Because when the moon hangs heavy overhead and the crisp night air tautly pulses with the fierce purity of life and whatever else made Buck think about hulking out and becoming a direwolf, I’m way more likely to let the call of the wild keep ringing.
Went camping a few times in my youth (read: slept outside in a tent, which on one occasion was actually not in my parents’ backyard); didn’t love it. Aside from the potential for frustration with companions who might decide to stay up talking/shake the tent and pretend to be a bear/go out to pee and shriek that they’re being axe-murdered, possibly by wolves (with axes)/snore like they’re trying to drill a hole to the earth’s core, like, for the love of God, Daniel, the nocturnal lullaby of nature can sound distractingly strange to citified ears (or even countrified ears belonging to people who still live in houses), and unless your camping gear involves a box spring and pillowtop mattress, you’re probably going to be looking at a “Civilized Person and the Pea” scenario.* I don’t think I’m the only person whose perfect Sleep Number is not “ground.”
* That was a hell of a sentence right there, wasn’t it? The important thing is that we got through it together.
Went fishing once when I was a kid, accompanied by a peer and a friend of the family from church; wasn’t a fan. Over the course of three hours or so and after a few snarly failures I learned to cast successfully (Ben tied and baited our hooks) and even caught at least one fish that I remember – tiny little crappie, I think – but though we came back conquerors and Chris and I each got filets to take home, my favorite part of the experience by far was watching “Inspector Gadget” (I didn’t have cable at home) while Ben cleaned and fileted the day’s catch for us.
Never been hunting, despite the opportunities for same from an uncle who goes regularly and at one point supplemented his income with a bit of trapping (he actually lost part of his thumb in an encounter with a bobcat trap – true fact). If you restrict the field to anything above spider size, aside from that fish I mentioned above I think I’ve only ever taken the life of that one possum I hit with a car, and possums are vile little creatures anyway. I’ve never fired anything more powerful than a Red Ryder BB gun, and though I used to be a halfway decent shot with it I hung it up without a qualm after the time I aimed a little low and a ricochet hit me in the belt. I wasn’t hurt, but even somebody with my inclination for letters can do that particular bit of math. Did I mention that one of my classmates was actually missing an eye from a BB gun injury?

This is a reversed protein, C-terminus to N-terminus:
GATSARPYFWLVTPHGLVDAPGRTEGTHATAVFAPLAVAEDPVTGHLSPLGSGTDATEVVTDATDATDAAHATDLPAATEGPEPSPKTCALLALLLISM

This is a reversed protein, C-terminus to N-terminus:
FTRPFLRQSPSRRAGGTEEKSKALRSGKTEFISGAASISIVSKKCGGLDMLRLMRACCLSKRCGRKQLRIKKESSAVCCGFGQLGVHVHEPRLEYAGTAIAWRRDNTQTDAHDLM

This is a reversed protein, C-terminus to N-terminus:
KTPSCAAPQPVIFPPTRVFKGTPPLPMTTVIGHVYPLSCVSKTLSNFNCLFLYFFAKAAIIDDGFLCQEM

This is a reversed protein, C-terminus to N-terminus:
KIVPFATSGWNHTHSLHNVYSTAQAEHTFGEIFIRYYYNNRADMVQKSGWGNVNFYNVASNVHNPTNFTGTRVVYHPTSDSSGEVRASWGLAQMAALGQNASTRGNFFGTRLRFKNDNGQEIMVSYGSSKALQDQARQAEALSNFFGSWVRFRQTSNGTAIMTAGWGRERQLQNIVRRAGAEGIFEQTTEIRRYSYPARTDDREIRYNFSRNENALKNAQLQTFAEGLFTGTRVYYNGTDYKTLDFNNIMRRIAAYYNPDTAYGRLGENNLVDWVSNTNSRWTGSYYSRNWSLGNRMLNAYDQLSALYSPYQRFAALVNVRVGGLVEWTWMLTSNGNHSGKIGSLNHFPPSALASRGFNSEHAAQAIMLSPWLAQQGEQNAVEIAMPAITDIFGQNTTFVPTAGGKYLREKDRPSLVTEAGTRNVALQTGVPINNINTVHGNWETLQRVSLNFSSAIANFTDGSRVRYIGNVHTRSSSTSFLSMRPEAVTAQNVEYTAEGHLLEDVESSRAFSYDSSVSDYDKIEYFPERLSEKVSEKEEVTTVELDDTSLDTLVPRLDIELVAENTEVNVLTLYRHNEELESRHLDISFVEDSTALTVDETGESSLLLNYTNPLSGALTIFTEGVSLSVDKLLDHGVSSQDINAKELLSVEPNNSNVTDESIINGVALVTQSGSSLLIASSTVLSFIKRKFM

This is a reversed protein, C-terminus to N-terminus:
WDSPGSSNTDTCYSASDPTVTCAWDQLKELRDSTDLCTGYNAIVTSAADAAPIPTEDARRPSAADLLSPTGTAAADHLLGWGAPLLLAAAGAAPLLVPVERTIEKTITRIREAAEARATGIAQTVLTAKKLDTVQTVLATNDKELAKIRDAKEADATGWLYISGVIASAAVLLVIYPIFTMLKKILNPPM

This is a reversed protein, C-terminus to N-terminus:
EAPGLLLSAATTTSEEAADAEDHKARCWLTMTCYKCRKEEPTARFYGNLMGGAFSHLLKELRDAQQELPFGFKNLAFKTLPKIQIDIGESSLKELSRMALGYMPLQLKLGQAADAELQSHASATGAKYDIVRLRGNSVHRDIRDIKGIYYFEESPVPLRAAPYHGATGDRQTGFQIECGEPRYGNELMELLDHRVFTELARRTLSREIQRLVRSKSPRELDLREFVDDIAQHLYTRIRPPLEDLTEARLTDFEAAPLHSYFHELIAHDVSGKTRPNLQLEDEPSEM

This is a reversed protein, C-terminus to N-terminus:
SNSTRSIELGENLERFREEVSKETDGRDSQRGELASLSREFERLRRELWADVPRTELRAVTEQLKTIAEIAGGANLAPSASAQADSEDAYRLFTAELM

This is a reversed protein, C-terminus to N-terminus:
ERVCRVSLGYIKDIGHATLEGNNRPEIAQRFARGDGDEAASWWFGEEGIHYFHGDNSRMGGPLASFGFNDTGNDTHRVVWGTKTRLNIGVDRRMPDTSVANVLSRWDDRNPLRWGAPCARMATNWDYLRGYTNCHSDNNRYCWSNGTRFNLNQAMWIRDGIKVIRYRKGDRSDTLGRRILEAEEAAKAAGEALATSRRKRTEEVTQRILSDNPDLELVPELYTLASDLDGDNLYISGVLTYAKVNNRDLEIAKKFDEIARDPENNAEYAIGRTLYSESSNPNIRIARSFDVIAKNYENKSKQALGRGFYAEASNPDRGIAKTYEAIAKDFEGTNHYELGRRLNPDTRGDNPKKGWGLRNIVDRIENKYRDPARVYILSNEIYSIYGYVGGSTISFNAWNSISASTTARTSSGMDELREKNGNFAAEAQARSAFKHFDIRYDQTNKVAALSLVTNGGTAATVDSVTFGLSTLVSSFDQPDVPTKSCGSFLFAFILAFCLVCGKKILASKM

I can’t remember ever actually hiking up a mountain or anything, but I did grow up surrounded by pasture and woods and creeks and things. On the other hand, whenever it was suggested that we neighborhood kids actually go out among the fields and forests to ramble around for a few hours, I tended to be the one who tried to sound a note of caution about how it might rain later, or the afternoon sun can cause skin damage – because I wanted to sit on the couch and watch "Jeopardy!" instead of getting sweaty and dirty and bug-adjacent.
Basically, what I’m saying is that it’s a good thing humanity invented doors, because I prefer being inside them.
STEVE GILL is unusually tall, has a B.A. in Letters and a minor in Classics from OU, drinks a great deal of coffee and openly delights in writing, editing and catching the occasional typo for Slice – especially since his dream career (millionaire layabout in a P.G. Wodehouse novel) is notoriously difficult to break into. He's probably trying to think of a joke about pirates right now.